MOST OF US used to live two very distinct lives. There was Work You and Home You. We became whoever served us best upon arrival—even if we complained about the journey. But if you were one of the 70 percent of Americans who worked from home in April 2020, or even part of the 51 percent from earlier this year, you might actually be missing your commute—or at least missing the mental-health benefits of your commute that you may not have even recognized before.
A commute can be a calming ritual that reduces anxiety and helps you be more productive or relaxed, according to researchers from Harvard, the University of Michigan, the University of North Carolina, and the University of Zurich. Just thinking about the tasks ahead can lead to a more positive day, says Jon Jachimowicz, Ph.D., an assistant professor at Harvard Business School. And there are plenty of ways to hack the trip itself for more enjoyment. “Focus on what it is you’re getting out of your commute,” says Susan Handy, Ph.D., director of the National Center for Sustainable Transportation at UC Davis. “If you’re listening to a podcast you love, it doesn’t feel like wasted time.” Here’s how four men recently switched gears in their commutes to feel more fulfilled.
Run to Recharge
Jeff Rasmussen, 41, biologist, Seattle, WA
MY WIFE, my two children, and I live three and a half miles from where I work. When my kids weren’t in school, my wife and I would trade off taking care of them. Often I didn’t have time to work out, so I started running to work four days a week. Almost immediately my mood began to improve. It takes about half an hour to wind my way through Capitol Hill to the densely forested Interlaken Park, full of birches, maples, redwoods, and elms. To have time when my mind and body are in a state of flow has been a source of replenishment. I arrive at work sweaty but with a clear mind. I return home energized. I eat better. I sleep better.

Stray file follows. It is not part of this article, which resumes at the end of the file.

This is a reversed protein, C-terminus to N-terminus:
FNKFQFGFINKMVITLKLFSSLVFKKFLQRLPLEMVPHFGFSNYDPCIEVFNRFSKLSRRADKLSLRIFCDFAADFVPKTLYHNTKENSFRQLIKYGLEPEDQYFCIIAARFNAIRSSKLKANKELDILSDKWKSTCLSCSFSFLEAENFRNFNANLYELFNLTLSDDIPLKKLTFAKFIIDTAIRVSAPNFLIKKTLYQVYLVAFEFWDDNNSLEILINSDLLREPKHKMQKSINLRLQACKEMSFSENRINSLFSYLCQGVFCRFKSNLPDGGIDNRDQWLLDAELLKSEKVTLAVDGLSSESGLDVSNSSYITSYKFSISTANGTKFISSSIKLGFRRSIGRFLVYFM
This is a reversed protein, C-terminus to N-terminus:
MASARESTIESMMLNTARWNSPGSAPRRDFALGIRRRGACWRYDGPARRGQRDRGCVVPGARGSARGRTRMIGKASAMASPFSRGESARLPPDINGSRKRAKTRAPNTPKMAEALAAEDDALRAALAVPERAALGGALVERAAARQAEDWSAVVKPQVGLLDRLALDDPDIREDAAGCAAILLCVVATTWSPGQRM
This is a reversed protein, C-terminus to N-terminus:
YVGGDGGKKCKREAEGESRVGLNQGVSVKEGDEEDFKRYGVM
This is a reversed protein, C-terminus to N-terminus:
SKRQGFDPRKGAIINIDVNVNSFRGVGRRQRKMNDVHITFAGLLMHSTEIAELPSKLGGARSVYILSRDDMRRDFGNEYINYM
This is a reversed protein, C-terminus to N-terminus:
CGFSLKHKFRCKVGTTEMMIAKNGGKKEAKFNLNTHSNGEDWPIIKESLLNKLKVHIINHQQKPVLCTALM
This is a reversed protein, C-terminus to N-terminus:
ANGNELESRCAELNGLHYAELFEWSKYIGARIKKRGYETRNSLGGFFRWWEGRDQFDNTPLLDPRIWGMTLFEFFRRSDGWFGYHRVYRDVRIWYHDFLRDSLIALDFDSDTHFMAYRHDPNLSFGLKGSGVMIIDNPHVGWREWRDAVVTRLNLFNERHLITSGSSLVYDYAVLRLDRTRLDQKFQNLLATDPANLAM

Enjoy the Alone Time
Dan Burnett, 36, manager at a financial-services firm, Atlanta, GA
I USED to dread my commute into Atlanta. The traffic is terrible. What might be 20 minutes normally is 45 minutes during rush hour. I saw sit- ting in traffic as a hindrance. Then the pandemic hit and I began working from home.
Now I’m going back to the office four times a week, and I look forward to those 45 minutes each way. It’s 100 percent me time. I’m remembering all the things I missed. If I want to blast Joey Bada$, I can. I’m reconnecting with friends, too. I’m a dude and I won’t just pick up the phone to chat. But when I’m sitting in traffic, it’s easier for me to call my mom or catch up with a buddy I haven’t seen in a long time.
Pedal to Play Around
Harry Hill, 51, federal employee, Falls Church, VA
BEFORE THE pandemic, I’d bike to the subway station—about a mile—and take it in. Now we’re back more regularly and I’m riding all the way there. It’s just five and a half miles.